a while they start to answer very quickly for eight

just because they can see it’s a large number of dots. So you need to really consider

that graph after 7 and in fact some of our studies

now we present dots up to nine so that they can cut

off nine and get the accurate function and then we have

symbolic number comparison where we’re looking at

the numerals 1 to 9 and we’re asking students to say which is

larger and note again the amount of variability

that we’re finding in this profile. Now again it’s reaction time

and you can see that they’re getting slower

as the ratio increases and I will describe in video

four how we calculate this ratio. Essentially the higher

the ratio, the closer together

the two numbers are. So they get slower

as the numbers get closer together, but we have a great

deal of variability. So what we need to look at now

are these individual differences. We think that these

individual differences are going to give us

information about delay, deficit, and the typical

function and that is why we need to look at these

individual differences, not for a cutoff, where we might think

of dyscalculia as a “you either have it or you don’t”. It’s very much we want

to look at profiles of performance so we can see

the nature of the learning difficulties. So we’re suggesting then that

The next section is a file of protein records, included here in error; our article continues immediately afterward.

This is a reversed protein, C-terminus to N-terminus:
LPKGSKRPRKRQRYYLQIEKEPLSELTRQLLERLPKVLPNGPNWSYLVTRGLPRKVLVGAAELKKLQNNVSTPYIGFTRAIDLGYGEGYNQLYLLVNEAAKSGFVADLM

there is a real significance in the individual

differences in terms of indexing learning

difficulties like dyscalculia and also

different developmental pathways. So it’s very informative

for us in how students develop their maths abilities. So let’s briefly return

to this issue of performance variability and those

are the two graphs with dot enumeration

and symbolic number comparison. What we’re interested

in is whether or not that variability is showing

a systematic different groups. So, for instance, is there a group that’s at

the bottom of that range all the way, so the fastest? And is there another

group that’s at the top, the slowest? Or is it that in fact

is just randomly distributed variability

and doesn’t have any systematicity at all? And similarly

with number comparison. So why are we interested

in dot enumeration and number comparison though? Of course the reason we’re

interested in it is because it has been

shown to be a core number ability but very little

research is actually investigated whether

the failure to subitise or to subitise slowly

or to subitise to a very narrow span is associated

with other deficiency later, and other number deficiencies. So we are strongly advocating

that this is a diagnostic way of finding out about

and identifying dyscalculia, and so what we were interested

in was were there differences in subtitling

ability in five to six year olds and were these

in any way systematic? That is to say some students

were similar to each other in subitising ability

but different from other groups of students